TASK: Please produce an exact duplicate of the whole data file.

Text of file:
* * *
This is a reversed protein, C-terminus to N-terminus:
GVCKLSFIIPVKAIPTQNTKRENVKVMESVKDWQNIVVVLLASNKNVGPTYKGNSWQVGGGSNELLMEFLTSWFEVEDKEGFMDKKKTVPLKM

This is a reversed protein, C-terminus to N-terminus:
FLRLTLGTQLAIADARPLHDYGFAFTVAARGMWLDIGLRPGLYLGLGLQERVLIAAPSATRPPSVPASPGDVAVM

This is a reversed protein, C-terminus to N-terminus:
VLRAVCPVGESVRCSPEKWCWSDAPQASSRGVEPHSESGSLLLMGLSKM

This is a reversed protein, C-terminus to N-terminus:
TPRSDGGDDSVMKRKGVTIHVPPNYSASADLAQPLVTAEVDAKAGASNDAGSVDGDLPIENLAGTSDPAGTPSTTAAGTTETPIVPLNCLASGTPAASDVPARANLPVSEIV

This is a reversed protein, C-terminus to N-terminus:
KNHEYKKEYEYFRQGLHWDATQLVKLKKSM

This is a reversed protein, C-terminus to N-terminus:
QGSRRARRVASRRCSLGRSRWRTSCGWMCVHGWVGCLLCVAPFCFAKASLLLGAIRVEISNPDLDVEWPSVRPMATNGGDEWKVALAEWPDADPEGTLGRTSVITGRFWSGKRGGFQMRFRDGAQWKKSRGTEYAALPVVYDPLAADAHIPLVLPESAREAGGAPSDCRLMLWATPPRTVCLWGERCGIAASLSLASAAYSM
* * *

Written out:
This is a reversed protein, C-terminus to N-terminus:
GVCKLSFIIPVKAIPTQNTKRENVKVMESVKDWQNIVVVLLASNKNVGPTYKGNSWQVGGGSNELLMEFLTSWFEVEDKEGFMDKKKTVPLKM

This is a reversed protein, C-terminus to N-terminus:
FLRLTLGTQLAIADARPLHDYGFAFTVAARGMWLDIGLRPGLYLGLGLQERVLIAAPSATRPPSVPASPGDVAVM

This is a reversed protein, C-terminus to N-terminus:
VLRAVCPVGESVRCSPEKWCWSDAPQASSRGVEPHSESGSLLLMGLSKM

This is a reversed protein, C-terminus to N-terminus:
TPRSDGGDDSVMKRKGVTIHVPPNYSASADLAQPLVTAEVDAKAGASNDAGSVDGDLPIENLAGTSDPAGTPSTTAAGTTETPIVPLNCLASGTPAASDVPARANLPVSEIV

This is a reversed protein, C-terminus to N-terminus:
KNHEYKKEYEYFRQGLHWDATQLVKLKKSM

This is a reversed protein, C-terminus to N-terminus:
QGSRRARRVASRRCSLGRSRWRTSCGWMCVHGWVGCLLCVAPFCFAKASLLLGAIRVEISNPDLDVEWPSVRPMATNGGDEWKVALAEWPDADPEGTLGRTSVITGRFWSGKRGGFQMRFRDGAQWKKSRGTEYAALPVVYDPLAADAHIPLVLPESAREAGGAPSDCRLMLWATPPRTVCLWGERCGIAASLSLASAAYSM